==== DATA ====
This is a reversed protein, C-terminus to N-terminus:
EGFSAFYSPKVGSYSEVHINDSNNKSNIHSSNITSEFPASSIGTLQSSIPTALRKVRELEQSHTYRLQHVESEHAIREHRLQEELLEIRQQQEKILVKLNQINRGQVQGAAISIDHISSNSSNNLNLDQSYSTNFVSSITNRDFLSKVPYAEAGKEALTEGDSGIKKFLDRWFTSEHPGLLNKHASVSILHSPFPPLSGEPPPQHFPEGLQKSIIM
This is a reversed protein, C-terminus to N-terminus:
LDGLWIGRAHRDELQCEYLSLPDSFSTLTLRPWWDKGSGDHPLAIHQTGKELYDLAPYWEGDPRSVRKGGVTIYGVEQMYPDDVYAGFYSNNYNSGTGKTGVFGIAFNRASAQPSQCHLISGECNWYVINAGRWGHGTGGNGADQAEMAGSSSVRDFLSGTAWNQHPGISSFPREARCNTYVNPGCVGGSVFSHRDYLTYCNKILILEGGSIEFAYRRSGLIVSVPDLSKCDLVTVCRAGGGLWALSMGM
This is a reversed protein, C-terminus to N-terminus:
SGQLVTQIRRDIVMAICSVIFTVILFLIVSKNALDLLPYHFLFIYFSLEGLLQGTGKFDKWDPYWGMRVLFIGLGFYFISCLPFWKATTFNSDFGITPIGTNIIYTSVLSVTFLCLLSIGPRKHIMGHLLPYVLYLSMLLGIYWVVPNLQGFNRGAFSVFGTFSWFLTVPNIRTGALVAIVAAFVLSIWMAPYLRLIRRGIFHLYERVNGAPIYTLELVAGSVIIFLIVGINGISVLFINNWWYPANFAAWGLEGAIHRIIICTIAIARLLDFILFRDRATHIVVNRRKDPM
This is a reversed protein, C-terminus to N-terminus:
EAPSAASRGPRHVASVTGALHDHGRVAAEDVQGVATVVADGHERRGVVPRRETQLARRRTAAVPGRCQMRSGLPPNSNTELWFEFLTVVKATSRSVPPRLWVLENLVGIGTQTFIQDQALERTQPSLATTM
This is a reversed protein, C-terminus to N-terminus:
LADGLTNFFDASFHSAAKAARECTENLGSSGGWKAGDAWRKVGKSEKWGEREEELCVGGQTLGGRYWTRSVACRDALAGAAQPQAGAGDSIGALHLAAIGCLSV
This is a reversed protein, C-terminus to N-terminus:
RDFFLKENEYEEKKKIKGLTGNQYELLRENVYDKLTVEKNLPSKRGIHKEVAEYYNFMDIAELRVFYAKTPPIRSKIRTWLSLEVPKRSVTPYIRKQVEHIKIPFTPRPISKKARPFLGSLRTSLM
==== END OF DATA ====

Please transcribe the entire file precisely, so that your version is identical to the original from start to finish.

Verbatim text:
This is a reversed protein, C-terminus to N-terminus:
EGFSAFYSPKVGSYSEVHINDSNNKSNIHSSNITSEFPASSIGTLQSSIPTALRKVRELEQSHTYRLQHVESEHAIREHRLQEELLEIRQQQEKILVKLNQINRGQVQGAAISIDHISSNSSNNLNLDQSYSTNFVSSITNRDFLSKVPYAEAGKEALTEGDSGIKKFLDRWFTSEHPGLLNKHASVSILHSPFPPLSGEPPPQHFPEGLQKSIIM
This is a reversed protein, C-terminus to N-terminus:
LDGLWIGRAHRDELQCEYLSLPDSFSTLTLRPWWDKGSGDHPLAIHQTGKELYDLAPYWEGDPRSVRKGGVTIYGVEQMYPDDVYAGFYSNNYNSGTGKTGVFGIAFNRASAQPSQCHLISGECNWYVINAGRWGHGTGGNGADQAEMAGSSSVRDFLSGTAWNQHPGISSFPREARCNTYVNPGCVGGSVFSHRDYLTYCNKILILEGGSIEFAYRRSGLIVSVPDLSKCDLVTVCRAGGGLWALSMGM
This is a reversed protein, C-terminus to N-terminus:
SGQLVTQIRRDIVMAICSVIFTVILFLIVSKNALDLLPYHFLFIYFSLEGLLQGTGKFDKWDPYWGMRVLFIGLGFYFISCLPFWKATTFNSDFGITPIGTNIIYTSVLSVTFLCLLSIGPRKHIMGHLLPYVLYLSMLLGIYWVVPNLQGFNRGAFSVFGTFSWFLTVPNIRTGALVAIVAAFVLSIWMAPYLRLIRRGIFHLYERVNGAPIYTLELVAGSVIIFLIVGINGISVLFINNWWYPANFAAWGLEGAIHRIIICTIAIARLLDFILFRDRATHIVVNRRKDPM
This is a reversed protein, C-terminus to N-terminus:
EAPSAASRGPRHVASVTGALHDHGRVAAEDVQGVATVVADGHERRGVVPRRETQLARRRTAAVPGRCQMRSGLPPNSNTELWFEFLTVVKATSRSVPPRLWVLENLVGIGTQTFIQDQALERTQPSLATTM
This is a reversed protein, C-terminus to N-terminus:
LADGLTNFFDASFHSAAKAARECTENLGSSGGWKAGDAWRKVGKSEKWGEREEELCVGGQTLGGRYWTRSVACRDALAGAAQPQAGAGDSIGALHLAAIGCLSV
This is a reversed protein, C-terminus to N-terminus:
RDFFLKENEYEEKKKIKGLTGNQYELLRENVYDKLTVEKNLPSKRGIHKEVAEYYNFMDIAELRVFYAKTPPIRSKIRTWLSLEVPKRSVTPYIRKQVEHIKIPFTPRPISKKARPFLGSLRTSLM